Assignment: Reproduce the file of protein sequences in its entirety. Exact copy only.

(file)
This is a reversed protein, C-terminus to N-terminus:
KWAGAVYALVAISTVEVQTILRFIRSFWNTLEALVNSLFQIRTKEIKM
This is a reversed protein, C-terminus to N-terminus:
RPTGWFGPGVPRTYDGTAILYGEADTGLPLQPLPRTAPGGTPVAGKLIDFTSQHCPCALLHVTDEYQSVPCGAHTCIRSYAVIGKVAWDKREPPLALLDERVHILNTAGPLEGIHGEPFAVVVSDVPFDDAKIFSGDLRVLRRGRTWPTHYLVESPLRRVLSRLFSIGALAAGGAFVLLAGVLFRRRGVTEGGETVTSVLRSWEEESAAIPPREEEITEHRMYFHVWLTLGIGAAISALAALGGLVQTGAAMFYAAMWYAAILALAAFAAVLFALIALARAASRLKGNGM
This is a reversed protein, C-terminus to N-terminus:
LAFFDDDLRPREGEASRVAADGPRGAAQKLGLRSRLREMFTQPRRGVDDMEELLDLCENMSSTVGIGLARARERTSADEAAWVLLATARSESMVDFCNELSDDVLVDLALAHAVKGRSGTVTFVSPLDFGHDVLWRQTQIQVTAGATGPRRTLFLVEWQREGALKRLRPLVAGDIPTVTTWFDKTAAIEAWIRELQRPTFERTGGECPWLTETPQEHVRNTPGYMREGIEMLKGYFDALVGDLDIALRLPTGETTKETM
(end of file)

This is a reversed protein, C-terminus to N-terminus:
KWAGAVYALVAISTVEVQTILRFIRSFWNTLEALVNSLFQIRTKEIKM
This is a reversed protein, C-terminus to N-terminus:
RPTGWFGPGVPRTYDGTAILYGEADTGLPLQPLPRTAPGGTPVAGKLIDFTSQHCPCALLHVTDEYQSVPCGAHTCIRSYAVIGKVAWDKREPPLALLDERVHILNTAGPLEGIHGEPFAVVVSDVPFDDAKIFSGDLRVLRRGRTWPTHYLVESPLRRVLSRLFSIGALAAGGAFVLLAGVLFRRRGVTEGGETVTSVLRSWEEESAAIPPREEEITEHRMYFHVWLTLGIGAAISALAALGGLVQTGAAMFYAAMWYAAILALAAFAAVLFALIALARAASRLKGNGM
This is a reversed protein, C-terminus to N-terminus:
LAFFDDDLRPREGEASRVAADGPRGAAQKLGLRSRLREMFTQPRRGVDDMEELLDLCENMSSTVGIGLARARERTSADEAAWVLLATARSESMVDFCNELSDDVLVDLALAHAVKGRSGTVTFVSPLDFGHDVLWRQTQIQVTAGATGPRRTLFLVEWQREGALKRLRPLVAGDIPTVTTWFDKTAAIEAWIRELQRPTFERTGGECPWLTETPQEHVRNTPGYMREGIEMLKGYFDALVGDLDIALRLPTGETTKETM